Apple's comments on future Mac Pro hint at possible virtual reality support in macOS

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  • Reply 21 of 23
    fastasleepfastasleep Posts: 6,417member
    The problem is that when I was at NAB event and went up into Samsung's and Oculus' booths to see what they had for VR it was a nice setup with a swivel chair and a person there handing out the VR headsets. You sat down put them on and selected like 4 different scenes, one was like an african safari and another was a surfing scene following a surfer as he went into a huge wave, and the other 2 I didn't watch so don't remember. Each video though had great sounds and swiveling in the chair allowed you to get the full 360 effect easily, but the Video itself was horrendous. It was like watching a 1950's technicolor produced show when you sat right next to the tube TV. The artifacting was so apparent and ugly that I couldn't think anyone who actually gamed with these would want to do so for maybe more than 10 minutes before moving on to something a whole lot better. My co-workers all agreed that even though VR was cool, we were not going to even think about putting out a product on it until it would get to a point where users would be able to have 1080p quality, which from what we could see is a long ways off. I think Apple is good for moving to AR which has much more practicality and is something which works and can be used now instead of waiting for GPUs from the vendors to get to where they need to be to make VR work like it should.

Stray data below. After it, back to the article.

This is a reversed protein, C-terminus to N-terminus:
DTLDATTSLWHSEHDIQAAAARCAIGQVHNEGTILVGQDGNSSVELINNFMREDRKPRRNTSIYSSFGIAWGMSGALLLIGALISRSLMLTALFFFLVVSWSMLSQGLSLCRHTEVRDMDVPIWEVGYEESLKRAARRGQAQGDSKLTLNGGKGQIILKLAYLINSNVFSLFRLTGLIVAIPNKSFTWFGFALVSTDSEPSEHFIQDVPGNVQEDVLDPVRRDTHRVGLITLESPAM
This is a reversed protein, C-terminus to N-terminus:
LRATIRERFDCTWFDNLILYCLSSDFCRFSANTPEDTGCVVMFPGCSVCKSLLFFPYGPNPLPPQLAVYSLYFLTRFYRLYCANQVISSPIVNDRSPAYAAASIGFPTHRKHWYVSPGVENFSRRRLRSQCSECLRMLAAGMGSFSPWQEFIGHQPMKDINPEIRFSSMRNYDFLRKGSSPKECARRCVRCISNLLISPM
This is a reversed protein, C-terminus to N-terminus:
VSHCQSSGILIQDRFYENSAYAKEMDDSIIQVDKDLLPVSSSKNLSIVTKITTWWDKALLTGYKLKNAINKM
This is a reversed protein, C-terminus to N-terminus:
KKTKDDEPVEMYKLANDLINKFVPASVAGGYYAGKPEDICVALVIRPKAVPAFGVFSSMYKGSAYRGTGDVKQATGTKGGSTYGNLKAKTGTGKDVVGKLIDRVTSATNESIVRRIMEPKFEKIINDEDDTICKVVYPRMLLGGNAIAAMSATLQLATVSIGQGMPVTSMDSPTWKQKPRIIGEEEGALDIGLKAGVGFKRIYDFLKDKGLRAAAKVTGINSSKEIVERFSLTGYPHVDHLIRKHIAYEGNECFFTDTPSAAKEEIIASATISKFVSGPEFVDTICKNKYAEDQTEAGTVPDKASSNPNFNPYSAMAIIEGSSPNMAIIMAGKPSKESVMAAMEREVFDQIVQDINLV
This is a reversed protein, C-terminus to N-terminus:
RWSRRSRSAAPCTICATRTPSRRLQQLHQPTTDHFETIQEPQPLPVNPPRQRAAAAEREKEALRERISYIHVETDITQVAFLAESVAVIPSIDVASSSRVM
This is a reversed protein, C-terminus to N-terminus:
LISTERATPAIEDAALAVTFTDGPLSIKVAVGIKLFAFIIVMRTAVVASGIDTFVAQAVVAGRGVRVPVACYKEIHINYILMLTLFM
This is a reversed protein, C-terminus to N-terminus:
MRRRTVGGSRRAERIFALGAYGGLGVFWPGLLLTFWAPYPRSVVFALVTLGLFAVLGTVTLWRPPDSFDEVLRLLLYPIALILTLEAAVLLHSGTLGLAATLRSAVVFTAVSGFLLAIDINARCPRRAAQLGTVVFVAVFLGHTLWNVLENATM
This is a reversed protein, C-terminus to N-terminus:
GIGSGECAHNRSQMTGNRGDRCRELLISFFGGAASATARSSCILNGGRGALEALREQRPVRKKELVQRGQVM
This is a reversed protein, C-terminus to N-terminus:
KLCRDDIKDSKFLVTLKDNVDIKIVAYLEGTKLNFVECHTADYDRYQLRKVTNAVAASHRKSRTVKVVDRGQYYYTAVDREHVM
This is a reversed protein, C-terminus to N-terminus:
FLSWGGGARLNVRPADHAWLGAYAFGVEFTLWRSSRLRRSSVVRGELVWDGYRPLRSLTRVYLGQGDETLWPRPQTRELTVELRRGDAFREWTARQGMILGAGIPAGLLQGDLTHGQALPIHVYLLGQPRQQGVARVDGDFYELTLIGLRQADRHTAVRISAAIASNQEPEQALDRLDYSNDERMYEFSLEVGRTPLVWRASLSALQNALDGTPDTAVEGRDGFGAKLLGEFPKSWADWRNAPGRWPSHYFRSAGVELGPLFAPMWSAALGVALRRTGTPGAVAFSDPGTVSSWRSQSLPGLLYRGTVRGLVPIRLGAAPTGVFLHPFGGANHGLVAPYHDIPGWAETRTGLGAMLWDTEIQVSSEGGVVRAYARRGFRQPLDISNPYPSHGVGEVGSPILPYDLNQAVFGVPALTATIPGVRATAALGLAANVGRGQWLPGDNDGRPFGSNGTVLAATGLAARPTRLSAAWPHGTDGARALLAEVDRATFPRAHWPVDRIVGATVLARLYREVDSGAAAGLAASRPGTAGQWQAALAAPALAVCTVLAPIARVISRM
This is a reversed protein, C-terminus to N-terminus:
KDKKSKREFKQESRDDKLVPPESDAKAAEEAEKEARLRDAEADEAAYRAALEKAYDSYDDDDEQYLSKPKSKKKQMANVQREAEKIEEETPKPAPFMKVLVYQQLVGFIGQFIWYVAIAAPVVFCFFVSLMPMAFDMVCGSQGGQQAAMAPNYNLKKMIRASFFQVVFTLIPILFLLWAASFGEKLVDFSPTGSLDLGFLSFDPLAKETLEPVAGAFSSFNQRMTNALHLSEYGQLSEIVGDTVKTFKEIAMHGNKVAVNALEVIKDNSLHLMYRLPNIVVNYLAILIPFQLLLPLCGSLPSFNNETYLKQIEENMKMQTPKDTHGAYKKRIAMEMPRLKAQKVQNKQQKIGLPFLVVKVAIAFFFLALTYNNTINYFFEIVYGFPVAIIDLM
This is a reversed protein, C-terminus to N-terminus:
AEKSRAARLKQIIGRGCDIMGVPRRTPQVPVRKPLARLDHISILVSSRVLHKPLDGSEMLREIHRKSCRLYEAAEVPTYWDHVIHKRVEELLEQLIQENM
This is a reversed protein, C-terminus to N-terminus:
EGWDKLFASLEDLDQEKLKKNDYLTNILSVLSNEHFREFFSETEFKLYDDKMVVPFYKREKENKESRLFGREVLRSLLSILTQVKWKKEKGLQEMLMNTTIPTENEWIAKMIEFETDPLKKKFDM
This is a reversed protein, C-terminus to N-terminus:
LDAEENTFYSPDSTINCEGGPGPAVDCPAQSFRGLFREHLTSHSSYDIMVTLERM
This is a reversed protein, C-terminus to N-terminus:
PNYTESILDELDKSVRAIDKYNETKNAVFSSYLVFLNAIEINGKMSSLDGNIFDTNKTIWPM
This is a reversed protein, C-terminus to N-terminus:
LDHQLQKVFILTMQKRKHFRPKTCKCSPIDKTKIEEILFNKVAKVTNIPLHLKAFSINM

360 video is NOTHING like actual gaming, where you can actually peer around/under/behind/inside objects and stuff, much less interact with objects using independent handed controllers. I have a PSVR and it's incredible for a first-gen consumer product. I absolutely cannot wait to see where the next gen takes it.
    watto_cobra
  • Reply 22 of 23
    fearlessfearless Posts: 138member
    I've been confused about this topic for some time. So you mean to tell me that a $3K+ spec. out MacBook Pro as wells as a Mac Pro is too weak to run Oculus VR? Makes upper-end Apple computers seem like toys, no? What makes Windows compatible machines so robust and special?
    calling a mac a toy is a silly troll trope. high end VR of the OR sort is such a minute niche that it's insane to call all other computing a toy if they aren't doing it. software development, graphics, publishing, video editing, running a business, etc, all work fine on a mac. 
    Video editing yes, video finishing, barely. My Resolve kit with external GPUs are a fraction of the speed of a decent SuperMicro CentOS rig, for the same money as a current (2013) Mac Pro. As for running a business, these days you can do it on a ChromeBook. All in the Cloud, man...
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